It’s common to hear the call-out for blood donors being needed but not usually for the furry four-legged variety.
Recent rat and mice plagues have seen an increase in dogs eating rat baits resulting in blood transfusions
Donor dogs are needed to donate both blood and plasma
Other animals including birds are also receiving transfusions
Recent mice and rat plagues throughout Queensland have seen an increase in the demand for dog blood transfusions due to baiting.
University of Queensland Small Animal Hospital nurse manager Rebecca de Gier said the need for whole blood, plasma and pack cells had gone up dramatically.
“For the last six-months we’ve seen a real increase and we’re seeing dogs and cats needing blood transfusion as well as extending our version of blood donations to our feathered and scaly friends,” Ms de Gier said.
She said the rise of dog-friendly rat baits – which were not always safe – was behind the increase in blood needed after numerous dogs fell ill after ingesting the baits.
“It does what it does to rats and mice and to put it in a thick way the dogs start bleeding from the inside out,” Ms de Gier said.
“It does depend on the volume ingested and how long ago the dog ingests it, but we have to re-infuse them with blood cells and that involves a blood transfusion.”
How dogs donate blood
To meet the need, the UQ Small Animal Hospital has reached out to dog owners to consider their four-legged friends to become donors as part of their Community Blood Donor program.
Dogs need to be over 25 kilograms, under 7 years of age and comfortable coming into the vet surgery.
“It’s similar to how humans are encouraged, with an increased need we need more donors,” Ms de Gier said.
“We really need dogs that are happy to lay still for an extended amount of time as we don’t sedate them.
“We keep them calm and it’s all in the way we talk around them and the quiet room as they lay on their side as we take blood from them.”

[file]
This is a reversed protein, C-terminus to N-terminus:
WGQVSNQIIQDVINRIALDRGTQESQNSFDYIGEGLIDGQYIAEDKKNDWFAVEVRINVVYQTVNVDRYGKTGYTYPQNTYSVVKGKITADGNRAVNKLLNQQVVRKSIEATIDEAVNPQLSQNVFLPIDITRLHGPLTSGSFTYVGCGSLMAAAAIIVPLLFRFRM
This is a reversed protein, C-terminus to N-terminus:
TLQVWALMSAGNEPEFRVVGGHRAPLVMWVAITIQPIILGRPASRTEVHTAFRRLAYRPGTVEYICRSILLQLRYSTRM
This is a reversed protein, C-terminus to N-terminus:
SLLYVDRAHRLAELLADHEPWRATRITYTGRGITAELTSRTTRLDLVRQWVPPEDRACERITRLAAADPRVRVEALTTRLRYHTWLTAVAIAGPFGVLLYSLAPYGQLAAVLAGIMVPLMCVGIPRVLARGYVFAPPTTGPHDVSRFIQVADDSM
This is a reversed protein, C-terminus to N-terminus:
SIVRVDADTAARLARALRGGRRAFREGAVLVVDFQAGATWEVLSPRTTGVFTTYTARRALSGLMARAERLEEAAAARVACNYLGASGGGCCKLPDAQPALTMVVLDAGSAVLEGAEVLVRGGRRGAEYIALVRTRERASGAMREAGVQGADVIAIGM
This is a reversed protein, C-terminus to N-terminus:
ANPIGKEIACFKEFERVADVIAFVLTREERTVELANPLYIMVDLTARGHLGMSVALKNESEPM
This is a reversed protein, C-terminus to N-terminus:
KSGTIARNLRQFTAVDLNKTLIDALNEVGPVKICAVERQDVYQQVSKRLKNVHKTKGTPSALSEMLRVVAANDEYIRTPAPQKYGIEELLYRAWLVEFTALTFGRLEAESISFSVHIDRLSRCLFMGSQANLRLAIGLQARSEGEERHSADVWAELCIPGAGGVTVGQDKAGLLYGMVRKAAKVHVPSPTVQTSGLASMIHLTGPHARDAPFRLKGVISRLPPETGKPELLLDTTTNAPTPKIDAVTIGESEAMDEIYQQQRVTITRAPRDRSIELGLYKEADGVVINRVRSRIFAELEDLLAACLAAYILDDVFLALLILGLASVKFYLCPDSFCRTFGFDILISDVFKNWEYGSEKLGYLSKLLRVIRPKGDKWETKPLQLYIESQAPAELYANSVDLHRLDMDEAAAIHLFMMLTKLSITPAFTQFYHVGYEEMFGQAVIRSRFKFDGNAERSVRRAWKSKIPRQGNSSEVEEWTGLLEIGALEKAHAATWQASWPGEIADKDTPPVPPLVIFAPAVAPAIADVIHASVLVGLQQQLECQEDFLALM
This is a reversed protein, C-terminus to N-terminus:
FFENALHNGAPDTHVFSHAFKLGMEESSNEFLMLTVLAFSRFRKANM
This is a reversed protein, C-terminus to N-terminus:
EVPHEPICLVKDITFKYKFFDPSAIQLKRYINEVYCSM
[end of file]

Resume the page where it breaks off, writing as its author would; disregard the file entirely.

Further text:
Unlike humans, blood in dogs is only positive or negative – there are no letters used for the type of blood they have.
“Dogs that come and need a transfusion, who have had a transfusion before have an increased risk of a reaction and that’s when we do cross typing or cross matching to make sure they won’t have a reaction when we transfuse them,” she said .
Feathered friends need blood too
It’s not just animals needing the help either, birds have also been in need of blood.
“These pets live for a long period of time and people get attached to them and it’s become gold standard medicine that we do this for any surgery that could result in a bleed.
“Turtles, snacks and lizards that have a disease that destroys their red cells could need a blood transfusion and now we can do that.”
In addition to blood, plasma is also been collected.
“Blood transfusion medication has come leaps and bounds and we have the same machines that humans are hooked up to,” Ms de Gier said.
“For particular cases that need plasma, instead of whole blood cells we can now put the red blood cells back into the patients and just use the plasma.
thank you treat
When humans donate blood, they are often given a sweet treat or snack to take with them, for the dogs it’s no different, yet it comes in the form of a pig’s ear.
“The dogs get a free six-month health check and preventative heartworm, ticks and flea treatments so you don’t have that out of pocket, and they also get a Christmas gift and a pig’s ear each time as well,” Ms de Gier said.
“We don’t have a community donor program for cats and birds and reptiles, but they do transfusion as well, so we have an array of staff or clients who bring in their animals as a donor if they are healthy.
“Again, they get a full health check and then they save a life that day.”
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